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Vox Sang. 2017 Oct;112(7):622-627. doi: 10.1111/vox.12553. Epub 2017 Sep 10.

Use of supplemental anti-HBc testing of donors showing non-discriminating reactive results in multiplex nucleic acid testing.

Author information

1
Blood Transfusion Research Institute, Korean Red Cross, Wonju, Korea.
2
Blood Service Headquarter, Korean Red Cross, Wonju, Korea.
3
Division of Human Blood Safety Surveillance, Korea Center for Disease Control and Prevention, Osong, Korea.

Abstract

BACKGROUND AND OBJECTIVES:

The Korean Red Cross began nucleic acid amplification testing (NAT) for HIV and HCV in February 2005, and added HBV NAT beginning in June 2012. The current NAT system utilizes a multiplex assay for simultaneous detection of HBV DNA, HCV RNA and HIV-1 RNA. For samples that are reactive in the multiplex assay, we do specific tests for each virus. However, there have been cases of non-discriminated reactive (NDR) results which appear to be the result of non-specific reactions or cross-contamination, although some cases are considered to arise from the presence of low levels of HBV DNA due to occult hepatitis B infection.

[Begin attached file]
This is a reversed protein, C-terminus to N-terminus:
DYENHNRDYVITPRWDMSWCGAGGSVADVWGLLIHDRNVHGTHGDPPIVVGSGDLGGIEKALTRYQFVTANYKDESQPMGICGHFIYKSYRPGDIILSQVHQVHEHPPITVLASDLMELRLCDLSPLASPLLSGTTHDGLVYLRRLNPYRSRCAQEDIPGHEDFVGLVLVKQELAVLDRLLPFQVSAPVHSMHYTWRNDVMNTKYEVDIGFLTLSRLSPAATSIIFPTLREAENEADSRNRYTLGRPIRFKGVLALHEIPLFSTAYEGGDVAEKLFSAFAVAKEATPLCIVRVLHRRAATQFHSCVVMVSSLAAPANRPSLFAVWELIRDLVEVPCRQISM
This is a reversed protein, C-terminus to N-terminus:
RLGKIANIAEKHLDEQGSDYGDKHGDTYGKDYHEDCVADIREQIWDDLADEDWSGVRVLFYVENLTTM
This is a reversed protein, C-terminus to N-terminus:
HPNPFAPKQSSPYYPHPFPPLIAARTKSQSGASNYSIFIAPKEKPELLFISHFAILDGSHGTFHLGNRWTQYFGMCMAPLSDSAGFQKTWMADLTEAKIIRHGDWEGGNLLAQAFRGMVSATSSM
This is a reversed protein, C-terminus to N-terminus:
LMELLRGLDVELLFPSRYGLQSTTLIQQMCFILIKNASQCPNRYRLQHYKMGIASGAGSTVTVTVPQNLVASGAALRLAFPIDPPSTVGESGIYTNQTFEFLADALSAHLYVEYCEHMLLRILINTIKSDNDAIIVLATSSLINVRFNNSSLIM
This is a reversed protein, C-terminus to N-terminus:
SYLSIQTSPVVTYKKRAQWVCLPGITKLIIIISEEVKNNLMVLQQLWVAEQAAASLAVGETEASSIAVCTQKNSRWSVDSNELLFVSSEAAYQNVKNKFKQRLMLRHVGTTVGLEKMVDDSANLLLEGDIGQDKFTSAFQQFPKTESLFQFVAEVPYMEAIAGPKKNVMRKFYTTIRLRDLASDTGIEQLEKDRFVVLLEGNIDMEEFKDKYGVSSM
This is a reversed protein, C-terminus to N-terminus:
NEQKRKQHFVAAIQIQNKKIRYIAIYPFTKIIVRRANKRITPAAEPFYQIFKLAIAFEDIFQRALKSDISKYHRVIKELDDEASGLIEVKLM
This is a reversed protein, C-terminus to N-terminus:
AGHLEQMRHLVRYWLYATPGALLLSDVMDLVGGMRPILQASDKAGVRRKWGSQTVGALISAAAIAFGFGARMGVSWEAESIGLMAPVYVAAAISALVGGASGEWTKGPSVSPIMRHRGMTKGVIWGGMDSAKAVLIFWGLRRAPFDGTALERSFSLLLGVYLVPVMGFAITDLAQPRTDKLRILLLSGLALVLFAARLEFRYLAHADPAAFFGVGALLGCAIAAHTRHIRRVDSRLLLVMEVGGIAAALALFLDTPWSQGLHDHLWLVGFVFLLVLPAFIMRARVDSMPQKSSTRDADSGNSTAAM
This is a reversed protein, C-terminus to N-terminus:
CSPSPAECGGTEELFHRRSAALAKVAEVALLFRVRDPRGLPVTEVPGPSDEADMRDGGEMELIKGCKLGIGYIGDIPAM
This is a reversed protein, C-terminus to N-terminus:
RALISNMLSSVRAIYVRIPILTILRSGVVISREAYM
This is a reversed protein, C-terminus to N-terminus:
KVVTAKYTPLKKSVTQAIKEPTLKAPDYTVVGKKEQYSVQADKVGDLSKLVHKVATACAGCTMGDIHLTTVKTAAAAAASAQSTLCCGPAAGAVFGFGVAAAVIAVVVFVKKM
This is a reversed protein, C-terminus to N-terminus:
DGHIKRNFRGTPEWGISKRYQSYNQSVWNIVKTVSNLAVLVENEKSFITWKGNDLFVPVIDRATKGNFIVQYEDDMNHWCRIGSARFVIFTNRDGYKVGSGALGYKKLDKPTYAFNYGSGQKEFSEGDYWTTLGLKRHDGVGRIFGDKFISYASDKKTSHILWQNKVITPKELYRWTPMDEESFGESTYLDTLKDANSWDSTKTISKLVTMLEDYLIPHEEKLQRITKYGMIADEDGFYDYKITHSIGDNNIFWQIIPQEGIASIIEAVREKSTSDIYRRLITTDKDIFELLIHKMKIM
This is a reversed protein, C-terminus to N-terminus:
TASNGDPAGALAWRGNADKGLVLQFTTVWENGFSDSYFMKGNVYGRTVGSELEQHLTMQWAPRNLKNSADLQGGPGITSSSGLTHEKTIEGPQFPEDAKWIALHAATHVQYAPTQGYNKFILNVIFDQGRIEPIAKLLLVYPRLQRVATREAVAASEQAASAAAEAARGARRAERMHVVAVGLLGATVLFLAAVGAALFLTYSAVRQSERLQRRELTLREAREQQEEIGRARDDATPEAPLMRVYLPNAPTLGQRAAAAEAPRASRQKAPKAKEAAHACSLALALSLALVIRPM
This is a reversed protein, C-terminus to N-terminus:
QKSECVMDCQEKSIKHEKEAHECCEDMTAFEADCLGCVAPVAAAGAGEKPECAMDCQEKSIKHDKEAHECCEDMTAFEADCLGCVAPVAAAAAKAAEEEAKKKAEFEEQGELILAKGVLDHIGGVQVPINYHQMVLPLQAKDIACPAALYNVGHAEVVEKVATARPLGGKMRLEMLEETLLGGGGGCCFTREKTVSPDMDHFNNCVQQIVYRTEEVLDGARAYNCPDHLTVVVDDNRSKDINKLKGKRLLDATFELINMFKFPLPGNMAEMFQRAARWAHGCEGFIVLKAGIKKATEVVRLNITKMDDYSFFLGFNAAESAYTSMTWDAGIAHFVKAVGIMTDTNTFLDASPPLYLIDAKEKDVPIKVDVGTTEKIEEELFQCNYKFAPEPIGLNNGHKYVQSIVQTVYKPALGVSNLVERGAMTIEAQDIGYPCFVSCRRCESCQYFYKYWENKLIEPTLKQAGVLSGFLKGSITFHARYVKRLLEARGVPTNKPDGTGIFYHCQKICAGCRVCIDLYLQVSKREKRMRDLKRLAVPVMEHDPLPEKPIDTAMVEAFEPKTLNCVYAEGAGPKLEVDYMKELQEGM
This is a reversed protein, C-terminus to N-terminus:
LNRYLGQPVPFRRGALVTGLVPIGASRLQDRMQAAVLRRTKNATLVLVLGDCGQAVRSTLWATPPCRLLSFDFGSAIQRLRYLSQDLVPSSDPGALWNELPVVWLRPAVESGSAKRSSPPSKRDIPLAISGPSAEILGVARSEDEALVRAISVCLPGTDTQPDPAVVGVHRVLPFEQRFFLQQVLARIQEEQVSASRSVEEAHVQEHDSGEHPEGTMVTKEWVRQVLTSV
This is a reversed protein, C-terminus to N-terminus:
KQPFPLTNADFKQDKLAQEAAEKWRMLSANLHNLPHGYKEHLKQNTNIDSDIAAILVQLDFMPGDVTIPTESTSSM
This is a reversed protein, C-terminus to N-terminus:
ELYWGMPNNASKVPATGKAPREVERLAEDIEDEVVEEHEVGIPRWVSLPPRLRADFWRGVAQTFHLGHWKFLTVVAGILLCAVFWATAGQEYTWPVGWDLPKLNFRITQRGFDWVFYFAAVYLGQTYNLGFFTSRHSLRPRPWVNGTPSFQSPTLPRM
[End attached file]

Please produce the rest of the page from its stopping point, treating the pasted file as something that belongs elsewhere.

MATERIALS AND METHODS:

We examined the incidence of NDR results in previous donations of some NAT-reactive donors. Additionally, for those donors with NDR results, we performed an HBV core antibody (anti-HBc) assay.

RESULTS:

From November 2015 to March 2016, there were 408 NAT-reactive donors. Of these, nineteen HBV NAT-reactive donors showed a history of NDR results in the past donations. Seven donors showed NDR results more than once. Of 771 NDR donors, 362 (47·0%) were anti-HBc reactive.

CONCLUSION:

The NDR donors had a substantially higher rate of anti-HBc reactivity than other blood donors indicating that some with anti-HBc reactivity represent donors with occult HBV. Therefore, the incorporation of an anti-HBc testing for NDR donors could improve blood safety testing for the Korean Red Cross.

KEYWORDS:

blood safety; nucleic acid amplification testing; transfusion-transmissible infections

PMID:
28891069
DOI:
10.1111/vox.12553
[Indexed for MEDLINE]

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